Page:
The Sliding Bevel Guide
The sliding bevel is a layout tool which is essential for accurate and precise woodwork. It is made up of two parts, the beam and the stock which can both move on an axis. These can be fixed using a wingnut to allow you to transfer an accurate angle marking.
The stock can be made from wood, plastic or metal. The beam is usually made from tempered spring steel and can vary in size. The locking system can vary, sometimes it is a wingnut which is tightened by hand, or sometimes it is sunken screw which needs a screwdriver. Both are very effective locking systems, however with the screw it allows you to lay the stock flush against the wood on both sides, whereas the protruding wingnut doesn’t allow for this.
This is used in the same way as the combination square, however unlike the combination square, it can be set at any angle. The tool is often used alongside other tools such as the layout knife to create precise markings for joints.
- Stock – The heavier part which is used to rest against the edge of the wood
- Beam – The steel blade which can be moved to change the angle at which the guide is set
- Sliding T bevel
- T bevel
- Bevel gauge
Parts of The Sliding Bevel
● Pressure Plate
● Locking Bolt
● Locking Lever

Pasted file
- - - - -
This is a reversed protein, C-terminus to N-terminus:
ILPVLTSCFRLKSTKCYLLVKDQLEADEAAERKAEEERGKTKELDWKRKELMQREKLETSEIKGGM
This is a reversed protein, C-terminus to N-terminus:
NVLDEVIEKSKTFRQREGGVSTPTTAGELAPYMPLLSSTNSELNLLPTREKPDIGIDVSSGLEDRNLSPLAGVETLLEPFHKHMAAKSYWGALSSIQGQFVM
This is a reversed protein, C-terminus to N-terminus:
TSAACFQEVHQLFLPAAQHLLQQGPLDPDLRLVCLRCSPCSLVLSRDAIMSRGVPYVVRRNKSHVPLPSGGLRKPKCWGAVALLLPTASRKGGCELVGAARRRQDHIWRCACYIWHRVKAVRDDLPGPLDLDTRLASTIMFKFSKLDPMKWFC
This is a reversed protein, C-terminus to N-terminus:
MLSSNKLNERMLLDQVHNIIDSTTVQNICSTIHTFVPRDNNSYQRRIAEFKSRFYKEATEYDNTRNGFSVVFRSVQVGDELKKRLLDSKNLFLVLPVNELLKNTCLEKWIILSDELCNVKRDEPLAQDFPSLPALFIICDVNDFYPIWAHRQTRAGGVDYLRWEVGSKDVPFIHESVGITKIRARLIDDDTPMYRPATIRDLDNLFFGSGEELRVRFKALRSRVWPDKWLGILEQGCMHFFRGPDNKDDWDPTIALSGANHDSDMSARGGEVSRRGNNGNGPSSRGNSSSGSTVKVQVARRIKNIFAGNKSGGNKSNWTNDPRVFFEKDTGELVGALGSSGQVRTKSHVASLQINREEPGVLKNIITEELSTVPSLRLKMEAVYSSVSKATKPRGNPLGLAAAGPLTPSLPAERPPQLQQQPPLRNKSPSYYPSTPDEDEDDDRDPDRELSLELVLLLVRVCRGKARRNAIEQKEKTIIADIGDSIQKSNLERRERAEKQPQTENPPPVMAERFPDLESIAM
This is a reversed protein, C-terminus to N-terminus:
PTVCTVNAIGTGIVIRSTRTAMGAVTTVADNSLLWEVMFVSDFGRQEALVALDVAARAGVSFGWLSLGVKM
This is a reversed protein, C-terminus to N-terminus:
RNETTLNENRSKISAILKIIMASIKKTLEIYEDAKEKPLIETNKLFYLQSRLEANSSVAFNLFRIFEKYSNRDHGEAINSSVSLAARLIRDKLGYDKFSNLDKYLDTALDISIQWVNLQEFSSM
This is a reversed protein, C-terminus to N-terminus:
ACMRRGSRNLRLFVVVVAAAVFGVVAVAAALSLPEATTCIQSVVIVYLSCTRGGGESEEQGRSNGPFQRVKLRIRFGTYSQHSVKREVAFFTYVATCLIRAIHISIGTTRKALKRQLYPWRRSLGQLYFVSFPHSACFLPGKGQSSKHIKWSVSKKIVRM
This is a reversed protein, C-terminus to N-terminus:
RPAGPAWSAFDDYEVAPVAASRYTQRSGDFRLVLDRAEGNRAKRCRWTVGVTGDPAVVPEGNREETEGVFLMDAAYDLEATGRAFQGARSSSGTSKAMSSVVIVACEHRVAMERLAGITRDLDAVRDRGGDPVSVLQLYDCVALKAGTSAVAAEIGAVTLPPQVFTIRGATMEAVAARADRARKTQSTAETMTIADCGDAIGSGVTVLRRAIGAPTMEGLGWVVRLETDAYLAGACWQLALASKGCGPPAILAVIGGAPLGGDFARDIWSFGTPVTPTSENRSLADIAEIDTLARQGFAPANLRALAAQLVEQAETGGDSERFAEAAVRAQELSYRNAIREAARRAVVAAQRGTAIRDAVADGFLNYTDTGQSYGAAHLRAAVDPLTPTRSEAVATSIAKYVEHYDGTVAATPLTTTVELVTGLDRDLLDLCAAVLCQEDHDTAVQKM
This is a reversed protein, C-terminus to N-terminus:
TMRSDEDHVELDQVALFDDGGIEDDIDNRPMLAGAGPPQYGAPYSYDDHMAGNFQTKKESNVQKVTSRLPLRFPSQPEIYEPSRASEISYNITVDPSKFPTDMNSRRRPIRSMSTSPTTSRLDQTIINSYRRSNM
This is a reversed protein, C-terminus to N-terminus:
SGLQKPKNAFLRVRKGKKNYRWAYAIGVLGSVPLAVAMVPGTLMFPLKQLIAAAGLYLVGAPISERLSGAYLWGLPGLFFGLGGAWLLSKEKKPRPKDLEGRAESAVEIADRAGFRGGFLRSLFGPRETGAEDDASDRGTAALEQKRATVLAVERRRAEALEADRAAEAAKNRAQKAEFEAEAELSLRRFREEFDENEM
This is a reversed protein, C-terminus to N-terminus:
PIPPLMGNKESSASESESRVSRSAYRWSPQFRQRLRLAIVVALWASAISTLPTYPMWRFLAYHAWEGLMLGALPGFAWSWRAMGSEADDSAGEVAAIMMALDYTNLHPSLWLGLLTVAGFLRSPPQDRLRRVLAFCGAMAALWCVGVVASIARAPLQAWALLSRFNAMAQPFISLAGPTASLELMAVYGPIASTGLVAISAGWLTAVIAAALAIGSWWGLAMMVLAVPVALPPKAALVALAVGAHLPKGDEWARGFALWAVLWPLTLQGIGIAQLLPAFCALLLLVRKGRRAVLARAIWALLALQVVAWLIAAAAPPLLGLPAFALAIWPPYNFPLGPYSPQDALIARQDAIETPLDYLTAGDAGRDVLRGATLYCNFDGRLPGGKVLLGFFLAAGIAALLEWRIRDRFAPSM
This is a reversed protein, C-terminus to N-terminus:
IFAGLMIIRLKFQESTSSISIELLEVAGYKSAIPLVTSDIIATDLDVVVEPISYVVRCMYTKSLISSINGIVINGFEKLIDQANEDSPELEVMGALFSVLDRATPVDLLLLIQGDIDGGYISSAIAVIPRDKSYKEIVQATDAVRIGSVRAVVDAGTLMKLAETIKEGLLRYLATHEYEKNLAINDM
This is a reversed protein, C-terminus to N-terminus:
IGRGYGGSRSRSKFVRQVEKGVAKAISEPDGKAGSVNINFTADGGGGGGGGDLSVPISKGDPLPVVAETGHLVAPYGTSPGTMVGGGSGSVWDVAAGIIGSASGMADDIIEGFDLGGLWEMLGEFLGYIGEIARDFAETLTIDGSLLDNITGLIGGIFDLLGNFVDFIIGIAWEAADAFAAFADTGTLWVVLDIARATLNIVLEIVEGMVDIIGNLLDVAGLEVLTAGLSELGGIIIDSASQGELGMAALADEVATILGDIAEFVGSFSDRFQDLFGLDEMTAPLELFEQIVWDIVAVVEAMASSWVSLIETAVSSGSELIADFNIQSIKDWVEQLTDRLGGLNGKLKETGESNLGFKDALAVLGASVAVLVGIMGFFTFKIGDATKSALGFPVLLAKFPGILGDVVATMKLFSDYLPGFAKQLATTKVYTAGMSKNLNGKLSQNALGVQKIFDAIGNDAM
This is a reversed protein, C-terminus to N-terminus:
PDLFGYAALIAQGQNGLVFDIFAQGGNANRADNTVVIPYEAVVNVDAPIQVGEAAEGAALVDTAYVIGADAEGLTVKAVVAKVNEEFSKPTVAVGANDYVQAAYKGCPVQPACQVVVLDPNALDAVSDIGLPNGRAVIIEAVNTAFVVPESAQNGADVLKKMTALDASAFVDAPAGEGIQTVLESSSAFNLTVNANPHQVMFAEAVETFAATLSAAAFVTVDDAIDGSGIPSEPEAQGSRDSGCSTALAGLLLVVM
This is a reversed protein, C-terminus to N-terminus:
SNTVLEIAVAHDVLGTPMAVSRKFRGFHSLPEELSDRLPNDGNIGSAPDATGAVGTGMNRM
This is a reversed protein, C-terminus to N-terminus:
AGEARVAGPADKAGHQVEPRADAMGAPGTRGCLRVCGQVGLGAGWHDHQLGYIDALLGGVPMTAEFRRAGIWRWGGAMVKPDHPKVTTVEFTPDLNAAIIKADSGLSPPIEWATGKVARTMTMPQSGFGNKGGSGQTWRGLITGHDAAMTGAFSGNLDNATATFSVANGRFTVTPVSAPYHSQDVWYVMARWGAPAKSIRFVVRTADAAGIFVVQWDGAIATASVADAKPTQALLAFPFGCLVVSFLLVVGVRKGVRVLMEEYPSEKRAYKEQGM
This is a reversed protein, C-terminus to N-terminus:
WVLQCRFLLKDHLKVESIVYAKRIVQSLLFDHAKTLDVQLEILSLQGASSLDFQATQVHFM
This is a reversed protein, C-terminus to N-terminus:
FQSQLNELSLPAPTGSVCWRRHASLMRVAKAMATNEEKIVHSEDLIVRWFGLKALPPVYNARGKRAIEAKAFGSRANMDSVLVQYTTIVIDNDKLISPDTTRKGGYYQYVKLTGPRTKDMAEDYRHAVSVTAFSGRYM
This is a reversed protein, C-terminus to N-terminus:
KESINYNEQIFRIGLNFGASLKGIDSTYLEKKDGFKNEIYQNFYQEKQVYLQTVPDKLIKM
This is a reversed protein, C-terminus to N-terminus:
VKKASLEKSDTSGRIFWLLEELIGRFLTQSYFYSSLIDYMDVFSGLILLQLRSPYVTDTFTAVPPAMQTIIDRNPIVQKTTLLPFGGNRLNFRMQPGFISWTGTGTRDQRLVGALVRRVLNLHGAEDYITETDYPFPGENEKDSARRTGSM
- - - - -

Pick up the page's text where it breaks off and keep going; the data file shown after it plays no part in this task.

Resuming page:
Setting Up a Sliding Bevel
Setting Up Some sliding bevels have a rounded loop at the end of the beam. Where the straight edges join the rounded edge there is often a pointed edge, which can sometimes get in the way of marking out so Paul recommends filling this down slightly to avoid inaccuracy and misalignment when applying the sliding…
Using a Sliding Bevel
The sliding bevel is used to mark or check any angle. By sliding the beam from inside the stock you can adjust both components to set the desired angle needed. The lock mechanism holds both components in place and can be a variety of mechanism types. These include wing nut, lever cam, slide lock or…
The Sliding Bevel Guide
The sliding bevel is a layout tool which is essential for accurate and precise woodwork. It is made up of two parts, the beam and the stock which can both move on an axis. These can be fixed using a wingnut to allow you to transfer an accurate angle marking. The stock can be made…
To read more on this we recommend the following from Paul’s blog:
Bahco Sliding Bevels Keep on Sliding After Lockdown
Thank you for this Series as they are excellent!
Did Bahco ever get back with you about their sliding bevel not locking properly?
Have you tried the Japanese Swinwa bottom locking bevel?
Many Thanks and Happy New Year,
Thank you for your message.
No Bahco didn’t get back to Paul. He has used the Japanese Shinwa.